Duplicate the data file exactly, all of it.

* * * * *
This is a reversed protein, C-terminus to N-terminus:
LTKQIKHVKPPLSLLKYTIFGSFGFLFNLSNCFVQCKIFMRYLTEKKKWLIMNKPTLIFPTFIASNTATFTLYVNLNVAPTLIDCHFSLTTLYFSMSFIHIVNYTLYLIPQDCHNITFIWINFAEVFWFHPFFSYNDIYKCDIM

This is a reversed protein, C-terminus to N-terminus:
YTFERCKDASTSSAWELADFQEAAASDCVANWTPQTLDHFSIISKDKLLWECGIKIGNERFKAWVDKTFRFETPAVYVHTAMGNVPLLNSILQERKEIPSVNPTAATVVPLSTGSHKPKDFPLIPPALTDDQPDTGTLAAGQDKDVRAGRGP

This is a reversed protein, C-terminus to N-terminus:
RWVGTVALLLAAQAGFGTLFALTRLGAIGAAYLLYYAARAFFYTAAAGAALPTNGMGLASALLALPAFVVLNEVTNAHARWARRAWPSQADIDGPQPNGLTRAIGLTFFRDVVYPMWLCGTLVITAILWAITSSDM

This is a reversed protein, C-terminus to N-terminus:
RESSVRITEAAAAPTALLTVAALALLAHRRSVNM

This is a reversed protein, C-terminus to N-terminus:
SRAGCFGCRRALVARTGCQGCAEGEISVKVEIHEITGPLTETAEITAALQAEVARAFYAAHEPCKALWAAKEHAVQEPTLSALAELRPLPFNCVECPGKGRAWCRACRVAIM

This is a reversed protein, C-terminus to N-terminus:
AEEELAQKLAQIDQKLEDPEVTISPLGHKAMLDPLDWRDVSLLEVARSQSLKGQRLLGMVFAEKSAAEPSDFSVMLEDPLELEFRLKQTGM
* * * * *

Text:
This is a reversed protein, C-terminus to N-terminus:
LTKQIKHVKPPLSLLKYTIFGSFGFLFNLSNCFVQCKIFMRYLTEKKKWLIMNKPTLIFPTFIASNTATFTLYVNLNVAPTLIDCHFSLTTLYFSMSFIHIVNYTLYLIPQDCHNITFIWINFAEVFWFHPFFSYNDIYKCDIM

This is a reversed protein, C-terminus to N-terminus:
YTFERCKDASTSSAWELADFQEAAASDCVANWTPQTLDHFSIISKDKLLWECGIKIGNERFKAWVDKTFRFETPAVYVHTAMGNVPLLNSILQERKEIPSVNPTAATVVPLSTGSHKPKDFPLIPPALTDDQPDTGTLAAGQDKDVRAGRGP

This is a reversed protein, C-terminus to N-terminus:
RWVGTVALLLAAQAGFGTLFALTRLGAIGAAYLLYYAARAFFYTAAAGAALPTNGMGLASALLALPAFVVLNEVTNAHARWARRAWPSQADIDGPQPNGLTRAIGLTFFRDVVYPMWLCGTLVITAILWAITSSDM

This is a reversed protein, C-terminus to N-terminus:
RESSVRITEAAAAPTALLTVAALALLAHRRSVNM

This is a reversed protein, C-terminus to N-terminus:
SRAGCFGCRRALVARTGCQGCAEGEISVKVEIHEITGPLTETAEITAALQAEVARAFYAAHEPCKALWAAKEHAVQEPTLSALAELRPLPFNCVECPGKGRAWCRACRVAIM

This is a reversed protein, C-terminus to N-terminus:
AEEELAQKLAQIDQKLEDPEVTISPLGHKAMLDPLDWRDVSLLEVARSQSLKGQRLLGMVFAEKSAAEPSDFSVMLEDPLELEFRLKQTGM